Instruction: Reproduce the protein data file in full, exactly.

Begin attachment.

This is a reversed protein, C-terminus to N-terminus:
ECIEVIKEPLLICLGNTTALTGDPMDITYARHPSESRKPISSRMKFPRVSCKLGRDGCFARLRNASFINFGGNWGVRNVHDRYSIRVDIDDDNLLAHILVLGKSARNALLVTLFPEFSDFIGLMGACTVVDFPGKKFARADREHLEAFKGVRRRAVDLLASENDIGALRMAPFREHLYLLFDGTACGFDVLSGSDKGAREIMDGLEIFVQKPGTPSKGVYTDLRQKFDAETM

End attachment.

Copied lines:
This is a reversed protein, C-terminus to N-terminus:
ECIEVIKEPLLICLGNTTALTGDPMDITYARHPSESRKPISSRMKFPRVSCKLGRDGCFARLRNASFINFGGNWGVRNVHDRYSIRVDIDDDNLLAHILVLGKSARNALLVTLFPEFSDFIGLMGACTVVDFPGKKFARADREHLEAFKGVRRRAVDLLASENDIGALRMAPFREHLYLLFDGTACGFDVLSGSDKGAREIMDGLEIFVQKPGTPSKGVYTDLRQKFDAETM